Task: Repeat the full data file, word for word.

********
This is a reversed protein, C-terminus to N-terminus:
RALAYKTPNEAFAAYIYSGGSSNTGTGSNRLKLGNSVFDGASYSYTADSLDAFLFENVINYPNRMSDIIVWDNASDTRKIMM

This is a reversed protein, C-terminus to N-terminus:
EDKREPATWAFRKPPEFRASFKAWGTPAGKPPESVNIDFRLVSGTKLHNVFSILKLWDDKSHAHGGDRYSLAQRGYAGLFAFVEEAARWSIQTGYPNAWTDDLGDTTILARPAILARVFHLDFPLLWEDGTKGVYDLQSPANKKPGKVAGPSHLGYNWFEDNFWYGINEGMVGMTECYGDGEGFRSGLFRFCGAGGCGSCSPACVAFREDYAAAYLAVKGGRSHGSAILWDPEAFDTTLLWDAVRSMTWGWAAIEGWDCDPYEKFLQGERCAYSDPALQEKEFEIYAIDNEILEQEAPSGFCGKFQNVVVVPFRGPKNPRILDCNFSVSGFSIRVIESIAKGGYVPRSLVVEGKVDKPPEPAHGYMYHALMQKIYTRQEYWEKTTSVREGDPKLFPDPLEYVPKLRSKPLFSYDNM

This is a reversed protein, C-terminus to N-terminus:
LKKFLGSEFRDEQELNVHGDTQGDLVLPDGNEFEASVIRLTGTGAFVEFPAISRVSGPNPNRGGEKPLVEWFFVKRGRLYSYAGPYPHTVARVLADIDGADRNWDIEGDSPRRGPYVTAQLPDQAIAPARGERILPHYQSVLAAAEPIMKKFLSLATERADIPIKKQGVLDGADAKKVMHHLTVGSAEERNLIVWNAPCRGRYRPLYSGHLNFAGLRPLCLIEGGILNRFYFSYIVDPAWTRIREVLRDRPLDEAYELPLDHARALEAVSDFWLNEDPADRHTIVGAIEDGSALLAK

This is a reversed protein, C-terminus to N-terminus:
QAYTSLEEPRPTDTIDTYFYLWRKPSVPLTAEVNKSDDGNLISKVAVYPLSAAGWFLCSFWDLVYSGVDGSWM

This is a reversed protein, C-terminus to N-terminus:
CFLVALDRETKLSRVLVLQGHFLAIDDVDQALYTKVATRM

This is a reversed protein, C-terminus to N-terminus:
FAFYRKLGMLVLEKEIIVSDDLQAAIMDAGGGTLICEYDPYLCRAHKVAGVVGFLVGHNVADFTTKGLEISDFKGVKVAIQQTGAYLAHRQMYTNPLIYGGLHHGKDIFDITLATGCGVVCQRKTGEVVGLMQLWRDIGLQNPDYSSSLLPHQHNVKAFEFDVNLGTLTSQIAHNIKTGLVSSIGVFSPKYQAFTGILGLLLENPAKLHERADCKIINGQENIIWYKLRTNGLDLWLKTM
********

This is a reversed protein, C-terminus to N-terminus:
RALAYKTPNEAFAAYIYSGGSSNTGTGSNRLKLGNSVFDGASYSYTADSLDAFLFENVINYPNRMSDIIVWDNASDTRKIMM

This is a reversed protein, C-terminus to N-terminus:
EDKREPATWAFRKPPEFRASFKAWGTPAGKPPESVNIDFRLVSGTKLHNVFSILKLWDDKSHAHGGDRYSLAQRGYAGLFAFVEEAARWSIQTGYPNAWTDDLGDTTILARPAILARVFHLDFPLLWEDGTKGVYDLQSPANKKPGKVAGPSHLGYNWFEDNFWYGINEGMVGMTECYGDGEGFRSGLFRFCGAGGCGSCSPACVAFREDYAAAYLAVKGGRSHGSAILWDPEAFDTTLLWDAVRSMTWGWAAIEGWDCDPYEKFLQGERCAYSDPALQEKEFEIYAIDNEILEQEAPSGFCGKFQNVVVVPFRGPKNPRILDCNFSVSGFSIRVIESIAKGGYVPRSLVVEGKVDKPPEPAHGYMYHALMQKIYTRQEYWEKTTSVREGDPKLFPDPLEYVPKLRSKPLFSYDNM

This is a reversed protein, C-terminus to N-terminus:
LKKFLGSEFRDEQELNVHGDTQGDLVLPDGNEFEASVIRLTGTGAFVEFPAISRVSGPNPNRGGEKPLVEWFFVKRGRLYSYAGPYPHTVARVLADIDGADRNWDIEGDSPRRGPYVTAQLPDQAIAPARGERILPHYQSVLAAAEPIMKKFLSLATERADIPIKKQGVLDGADAKKVMHHLTVGSAEERNLIVWNAPCRGRYRPLYSGHLNFAGLRPLCLIEGGILNRFYFSYIVDPAWTRIREVLRDRPLDEAYELPLDHARALEAVSDFWLNEDPADRHTIVGAIEDGSALLAK

This is a reversed protein, C-terminus to N-terminus:
QAYTSLEEPRPTDTIDTYFYLWRKPSVPLTAEVNKSDDGNLISKVAVYPLSAAGWFLCSFWDLVYSGVDGSWM

This is a reversed protein, C-terminus to N-terminus:
CFLVALDRETKLSRVLVLQGHFLAIDDVDQALYTKVATRM

This is a reversed protein, C-terminus to N-terminus:
FAFYRKLGMLVLEKEIIVSDDLQAAIMDAGGGTLICEYDPYLCRAHKVAGVVGFLVGHNVADFTTKGLEISDFKGVKVAIQQTGAYLAHRQMYTNPLIYGGLHHGKDIFDITLATGCGVVCQRKTGEVVGLMQLWRDIGLQNPDYSSSLLPHQHNVKAFEFDVNLGTLTSQIAHNIKTGLVSSIGVFSPKYQAFTGILGLLLENPAKLHERADCKIINGQENIIWYKLRTNGLDLWLKTM